College Football Bowl Games Provide Opening Weekend Surprises

BabyTateSenior Writer IDecember 21, 2008

The Five Bowls Of Opening Weekend

As seems to be the custom more and more, the opening salvo of Bowl games provides upsets galore. That was certainly true with the five Bowls of this past weekend. With the Christmas Holiday fast approaching, and the powerful Big Ticket Bowls just on the year–end horizon, let's look back at some of the weekend's best action.

The Most Surprising Result: Southern Miss Upsets Troy In The New Orleans Bowl– This Sunday night love–fest between two groups of good ol' southern boys was just supposed to "tide us over" until the highly anticipated Poinsettia Bowl on Tuesday.

Forget it! This was an old–timey hum–dinger between two groups of rascals who knew how to get after each other. Disrespected all fall, the Golden Eagles blocked a field goal in overtime to secure a win over the Sun Belt Champion Trojans, 30–27.  USM deserved the win in a terrific and exciting match–up.

Best Coaching Performance: Steve Fairchild Of Colorado State In The New Mexico Bowl– First year coach Steve Fairchild knew he had a tough act to follow when he replaced Sonny Lubick at the helm of the Fort Collins football program.

He demonstrated on Saturday, in Albuquerque against the highly touted Pat Hill of Fresno State, that he has learned a thing or two along the way.

Balancing the Ram rushing game of 362 yards with 257 yards of passing, CSU spotted the favored Bulldogs a 21–20 halftime lead and came back to overhaul the tiring defense of Fresno State.

The clear blue sky of the New Mexico Bowl was a perfect backdrop for the 40–35 upset victory by Colorado State. Score one for the Mountain West against the WAC.

Best Defense: South Florida In The St. Petersburg Magic Jack Bowl– Underperforming all season, the Bulls of Jim Leavitt provided a glimpse inside the rough and tumble world of Big East football when they mauled CUSA–entry Memphis, 41–14.

Memphis coach Tommy West could only shake his head in disbelief when he was informed of his team's 66 yard rushing effort and paltry 238 yards of total offense. "We were never in it" stated West. How true.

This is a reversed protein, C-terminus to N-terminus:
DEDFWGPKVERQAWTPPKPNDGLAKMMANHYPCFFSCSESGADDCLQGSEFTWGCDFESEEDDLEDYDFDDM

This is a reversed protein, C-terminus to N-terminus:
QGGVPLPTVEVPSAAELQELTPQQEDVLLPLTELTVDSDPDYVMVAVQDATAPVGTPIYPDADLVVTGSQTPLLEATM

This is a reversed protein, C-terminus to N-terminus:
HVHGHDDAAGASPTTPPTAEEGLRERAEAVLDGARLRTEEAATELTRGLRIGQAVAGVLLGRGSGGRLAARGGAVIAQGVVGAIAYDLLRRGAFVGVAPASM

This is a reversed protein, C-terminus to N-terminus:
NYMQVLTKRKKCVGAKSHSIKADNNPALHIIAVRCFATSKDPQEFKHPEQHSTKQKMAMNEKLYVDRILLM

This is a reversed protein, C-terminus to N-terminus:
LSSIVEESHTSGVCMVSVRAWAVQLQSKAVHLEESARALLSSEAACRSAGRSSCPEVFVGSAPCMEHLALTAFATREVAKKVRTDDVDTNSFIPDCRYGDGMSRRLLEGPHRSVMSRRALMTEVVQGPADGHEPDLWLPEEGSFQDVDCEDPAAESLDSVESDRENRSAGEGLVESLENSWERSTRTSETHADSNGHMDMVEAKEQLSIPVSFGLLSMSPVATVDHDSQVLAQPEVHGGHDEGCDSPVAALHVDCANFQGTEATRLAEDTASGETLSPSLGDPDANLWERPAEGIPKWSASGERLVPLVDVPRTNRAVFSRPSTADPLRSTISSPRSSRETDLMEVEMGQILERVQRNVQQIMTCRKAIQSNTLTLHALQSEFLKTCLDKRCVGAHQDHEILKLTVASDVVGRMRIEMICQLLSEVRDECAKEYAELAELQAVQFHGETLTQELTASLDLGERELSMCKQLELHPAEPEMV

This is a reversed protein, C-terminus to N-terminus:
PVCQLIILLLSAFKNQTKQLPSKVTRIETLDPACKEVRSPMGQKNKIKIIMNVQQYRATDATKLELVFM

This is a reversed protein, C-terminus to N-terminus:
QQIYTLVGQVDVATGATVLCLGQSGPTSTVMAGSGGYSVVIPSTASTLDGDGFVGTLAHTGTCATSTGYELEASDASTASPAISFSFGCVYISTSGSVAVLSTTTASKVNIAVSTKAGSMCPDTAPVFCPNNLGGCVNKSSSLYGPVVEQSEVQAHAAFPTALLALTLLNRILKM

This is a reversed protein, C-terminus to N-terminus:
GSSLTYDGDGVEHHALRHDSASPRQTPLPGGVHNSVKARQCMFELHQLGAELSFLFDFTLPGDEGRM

Most Disappointing Performance: Brigham Young In The Las Vegas Bowl– The Cougars believed they would roll over PAC 10 representative Arizona in another ho–hum trip to the Las Vegas Bowl.

After all, BYU was making it's 4th straight trip to the neighboring Bowl in Nevada and they had already destroyed fellow PAC10 member UCLA during the season, 59–0.

Arizona's jumped on Brigham Young early, and never let up until the final score read 31–21 for the Wildcats.

The end of a disappointing season for Coach Bronco Mendenhall's Cougars, who believed they were BCS Bowl worthy prior to the season.

Best Strategy: Jim Grobe, Head Coach of Wake Forest In The Eagle Bank Bowl– Known by his peers as a superior coach who can take lemons and create lemonade, Jim Grobe proved his mettle in the inaugural Bank Bowl of Washington, D.C.

Seeing at halftime that his Demon Deacons were being hurt by the triple option attack of the Midshipmen, Grobe pulled both outside linebackers inside and brought his corners up to cover the flanks. This adjustment shut down the vaunted Navy running attack and led to a Wake Forest victory, 29–19. 

Most Outstanding Player: Gartrell Johnson, Running Back for Colorado State In the New Mexico Bowl– Playing the game of his life, Johnson rushed for 285 yards against the poor–tackling Fresno State to lead the Rams to a 40–35 upset victory.

Johnson made history by accumulating the second highest individual rushing total in Bowl history. The record is owned by Ga Tech's PJ Daniels, who ran for 307 yards in the 2004 Humanitarian Bowl.

If the opening games are any indication, this could be one of the most exciting Bowl seasons in many years. Next up is the game everyone has been waiting to see, Boise State vs. Texas Christian in the Poinsettia Bowl. Let's hope it is as thrilling as those of the past weekend.